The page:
New Sasol GTC cars set for thrills

The iconic Grand Prix Circuit will present a new challenge to the GTC drivers as they tackle the country’s fastest racetrack on June 16.

Suzuki’s new Swift hatch and sedan in SA

Suzuki kicks off its new model assault with an all new Swift hatchback and standalone sedan called the Dzire.

COMMENT: Wild West shots new law?

2013-11-11 07:41

INNOCENT BEWARE: South African have a habit of shooting off at suspects in car chases, putting innocent people at risk, without a proper protocol i.e waiting for backup and trying to stop fleeing criminals. Image: SAPA

Pretoria - The saga of blue-light police cars, late-night stops, high-speed chases and a 'protocol' to be observed by police and public alike has raised more questions.

When should the police give chase - and should not a smarter solution than 'Wild West' tactics be found?

Read about the police-stop protocol

The questions arose here at Wheels24 after Sapa reported that two alleged robbers had been arrested after a police stop degenerated into a movie-scene car-chase complete with flying bullets from a moving police car.


Here's how it went, according to the police - sadly, a frequent occurrence on the streets of South African cities: police tried to stop a BMW X5 (the report did not say why or whether it was day or night) in Silverton, Pretoria, but the car with two people inside "sped off". It was, in fact, stolen in June 2013 but that was not known at the time.

Which is where, in Wheels24's opinion, things went very awry. The fleeing X5 ignored road-junction stop signs and "even drove into oncoming traffic" and police started shooting at it, according to the Sapa report.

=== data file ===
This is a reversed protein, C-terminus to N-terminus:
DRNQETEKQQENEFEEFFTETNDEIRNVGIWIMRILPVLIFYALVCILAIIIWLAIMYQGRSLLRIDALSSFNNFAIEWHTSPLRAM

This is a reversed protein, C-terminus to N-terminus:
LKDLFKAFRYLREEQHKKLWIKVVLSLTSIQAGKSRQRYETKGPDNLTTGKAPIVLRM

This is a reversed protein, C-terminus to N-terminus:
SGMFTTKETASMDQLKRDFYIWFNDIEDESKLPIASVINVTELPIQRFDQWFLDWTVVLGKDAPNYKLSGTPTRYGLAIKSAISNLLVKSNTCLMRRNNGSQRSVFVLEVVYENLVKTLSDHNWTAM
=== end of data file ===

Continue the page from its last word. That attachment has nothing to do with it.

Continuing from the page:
The police report said the X5 stopped (it was not made clear why), two men jumped out and fled but were chased and caught by the officers. The X5 was searched and, Police Captain Jan Sepato said, two firearms, 12 rounds of ammunition, plasma TV sets, laptops, an iPad, a camera, jewellery and supposed housebreaking tools including a grinder, a screwdriver, a bolt-cutter, cable ties and gloves were found.

Police are investigating whether the two men can be linked to other crimes; meanwhile, they will appear in the Pretoria Magistrate's Court. It is good that they are behind bars and facing a trial and perhaps a long jail term.

Wheels24 asks, however: What if innocent people had been injured, even killed, by the speeding X5 as it fled from the police - or even by the police bullets? Could it not have simply been followed until other units joined the hunt and perhaps stopped without the use of firearms?

If the police have an answer, Wheels24 would love to hear it, but meanwhile what do you readers think? 'Mad Max' for real and people - perhaps children - in peril or brains and tactics, as used by other police forces around the world?

A few TV's and computers are not worth the loss of a single life.

Email us and we'll publish your thoughts on Wheels24
Read more on:    blue light incidents

There are new stories on the homepage. Click here to see them.